Django, Kill! (If You Live, Shoot!)
The leader of the caballero gang settles down for an evening with his parrot (it demands a drink) and his toy Civil War soldiers to give the theme and supply Mel Brooks with Dark Helmet’s action figures in Spaceballs.
This is generally a survey of Leone in aid of the theme, derived from De Toth’s The Stranger Wore a Gun like as not, with a happy echo of Huston’s The Treasure of the Sierra Madre, and again the flaming dénouement is picked up by Bergman in Fanny and Alexander.
The “mixed-breed” between two warring factions is a Buster Keaton joke.
For Questi, a memory of the partisan fighting.
La Morte ha fatto l’uovo
The wife’s poultry farm is a “modern plant” entirely automated. The men complain, out of work. The husband takes it out on prostitutes. The wife cultivates a pretty cousin without a fortune, whose family were killed in a car wreck.
The Poultry Association has big plans for the future, including an advertising campaign to put a chicken in every post, and a radioactive breeding plan to create headless wingless chickens with “thin bones”.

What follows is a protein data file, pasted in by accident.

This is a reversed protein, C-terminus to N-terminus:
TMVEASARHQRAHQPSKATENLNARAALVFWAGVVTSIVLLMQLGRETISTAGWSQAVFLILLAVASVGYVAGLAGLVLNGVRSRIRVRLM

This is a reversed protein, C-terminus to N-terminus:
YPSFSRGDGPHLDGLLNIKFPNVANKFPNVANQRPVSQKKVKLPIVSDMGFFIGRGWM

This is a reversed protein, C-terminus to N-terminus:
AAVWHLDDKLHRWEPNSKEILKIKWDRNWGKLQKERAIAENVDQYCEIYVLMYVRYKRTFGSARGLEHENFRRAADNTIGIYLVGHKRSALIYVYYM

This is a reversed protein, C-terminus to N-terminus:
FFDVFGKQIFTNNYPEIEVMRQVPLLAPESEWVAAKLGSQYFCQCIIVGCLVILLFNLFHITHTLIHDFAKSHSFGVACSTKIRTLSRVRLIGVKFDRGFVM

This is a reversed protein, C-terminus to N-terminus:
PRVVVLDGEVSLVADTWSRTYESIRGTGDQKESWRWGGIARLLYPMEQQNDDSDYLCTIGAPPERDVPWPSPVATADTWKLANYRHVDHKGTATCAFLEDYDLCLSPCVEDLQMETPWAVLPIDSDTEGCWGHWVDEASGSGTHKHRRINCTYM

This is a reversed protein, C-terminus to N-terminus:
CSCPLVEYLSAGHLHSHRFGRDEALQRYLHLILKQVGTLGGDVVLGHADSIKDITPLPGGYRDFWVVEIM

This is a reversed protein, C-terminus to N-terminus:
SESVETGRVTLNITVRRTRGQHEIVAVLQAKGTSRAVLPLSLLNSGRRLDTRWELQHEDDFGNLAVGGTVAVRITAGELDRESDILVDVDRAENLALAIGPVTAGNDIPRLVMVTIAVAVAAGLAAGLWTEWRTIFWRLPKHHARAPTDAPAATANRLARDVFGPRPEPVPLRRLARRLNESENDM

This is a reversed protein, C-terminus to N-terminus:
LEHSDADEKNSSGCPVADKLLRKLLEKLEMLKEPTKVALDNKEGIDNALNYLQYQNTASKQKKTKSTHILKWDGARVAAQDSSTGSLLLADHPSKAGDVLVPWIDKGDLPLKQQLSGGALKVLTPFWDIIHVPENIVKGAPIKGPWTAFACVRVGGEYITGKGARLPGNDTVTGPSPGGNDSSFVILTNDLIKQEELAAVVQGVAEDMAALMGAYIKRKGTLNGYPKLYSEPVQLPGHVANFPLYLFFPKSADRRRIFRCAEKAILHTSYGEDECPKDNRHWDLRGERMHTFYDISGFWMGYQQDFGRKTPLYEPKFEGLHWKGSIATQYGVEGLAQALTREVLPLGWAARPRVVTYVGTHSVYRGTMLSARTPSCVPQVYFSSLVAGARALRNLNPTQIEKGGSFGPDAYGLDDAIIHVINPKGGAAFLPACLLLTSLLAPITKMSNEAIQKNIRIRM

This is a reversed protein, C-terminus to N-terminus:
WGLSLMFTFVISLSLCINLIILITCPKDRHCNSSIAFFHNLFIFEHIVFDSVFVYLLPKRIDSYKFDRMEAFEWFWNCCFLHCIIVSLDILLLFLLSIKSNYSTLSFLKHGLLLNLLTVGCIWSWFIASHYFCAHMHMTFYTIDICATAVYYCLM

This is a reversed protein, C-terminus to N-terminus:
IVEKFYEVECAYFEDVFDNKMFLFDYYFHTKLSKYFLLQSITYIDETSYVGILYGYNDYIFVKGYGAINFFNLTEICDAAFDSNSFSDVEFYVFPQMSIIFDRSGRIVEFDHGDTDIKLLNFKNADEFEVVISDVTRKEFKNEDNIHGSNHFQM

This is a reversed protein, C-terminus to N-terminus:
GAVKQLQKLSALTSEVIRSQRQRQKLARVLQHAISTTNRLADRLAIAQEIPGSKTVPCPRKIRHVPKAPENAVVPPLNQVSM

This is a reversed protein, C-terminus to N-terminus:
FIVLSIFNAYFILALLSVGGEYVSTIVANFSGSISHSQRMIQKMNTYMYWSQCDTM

The ad man and the cousin spy on the husband, who makes his own plans.
All comes to naught, dead or implicated the principals fill out the scene while the chief inspector sucks an egg.
Gina Lollobrigida, Jean-Louis Trintignant, Ewa Aulin, Jean Sobieski.
Score by Bruno Maderna.
Mystery and furor of the greater subculture.
Questi’s undoubted masterpiece on a low-grade witch and her warlock son (the subway took Papa).
Sonny Jim leaves his mark on the city, where the witch is shot down by riot police, and a parody of Jewison’s fiddler plays on and on and on.
The tune is taken up again in Questi’s next production, Vampirismus.
The theme and locale are those of Visconti’s Rocco e i suoi fratelli, “south going north”, a donkey on a rope.